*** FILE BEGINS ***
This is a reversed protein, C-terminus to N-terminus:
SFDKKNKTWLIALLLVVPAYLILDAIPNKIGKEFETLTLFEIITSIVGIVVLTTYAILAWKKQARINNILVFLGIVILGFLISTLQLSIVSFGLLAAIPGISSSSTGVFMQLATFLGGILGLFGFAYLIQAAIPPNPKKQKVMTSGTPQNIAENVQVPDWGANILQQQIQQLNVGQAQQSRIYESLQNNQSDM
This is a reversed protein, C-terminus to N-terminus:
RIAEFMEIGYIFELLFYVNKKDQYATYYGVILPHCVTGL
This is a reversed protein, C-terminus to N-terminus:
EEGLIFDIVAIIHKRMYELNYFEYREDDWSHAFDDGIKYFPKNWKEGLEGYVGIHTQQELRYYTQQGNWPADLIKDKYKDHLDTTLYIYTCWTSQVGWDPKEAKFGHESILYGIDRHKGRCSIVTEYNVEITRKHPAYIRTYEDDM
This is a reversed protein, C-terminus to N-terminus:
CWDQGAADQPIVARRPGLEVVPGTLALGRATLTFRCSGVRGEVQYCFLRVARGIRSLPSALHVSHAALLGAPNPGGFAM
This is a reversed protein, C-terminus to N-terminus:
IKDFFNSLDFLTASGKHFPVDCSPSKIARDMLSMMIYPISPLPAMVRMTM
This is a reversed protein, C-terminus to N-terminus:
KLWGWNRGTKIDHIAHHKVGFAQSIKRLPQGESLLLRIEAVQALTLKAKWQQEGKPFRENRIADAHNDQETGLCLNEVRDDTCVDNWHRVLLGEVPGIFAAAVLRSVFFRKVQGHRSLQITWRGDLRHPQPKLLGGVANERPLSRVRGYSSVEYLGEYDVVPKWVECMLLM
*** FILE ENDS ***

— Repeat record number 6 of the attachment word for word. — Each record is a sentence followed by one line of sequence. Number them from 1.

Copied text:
This is a reversed protein, C-terminus to N-terminus:
KLWGWNRGTKIDHIAHHKVGFAQSIKRLPQGESLLLRIEAVQALTLKAKWQQEGKPFRENRIADAHNDQETGLCLNEVRDDTCVDNWHRVLLGEVPGIFAAAVLRSVFFRKVQGHRSLQITWRGDLRHPQPKLLGGVANERPLSRVRGYSSVEYLGEYDVVPKWVECMLLM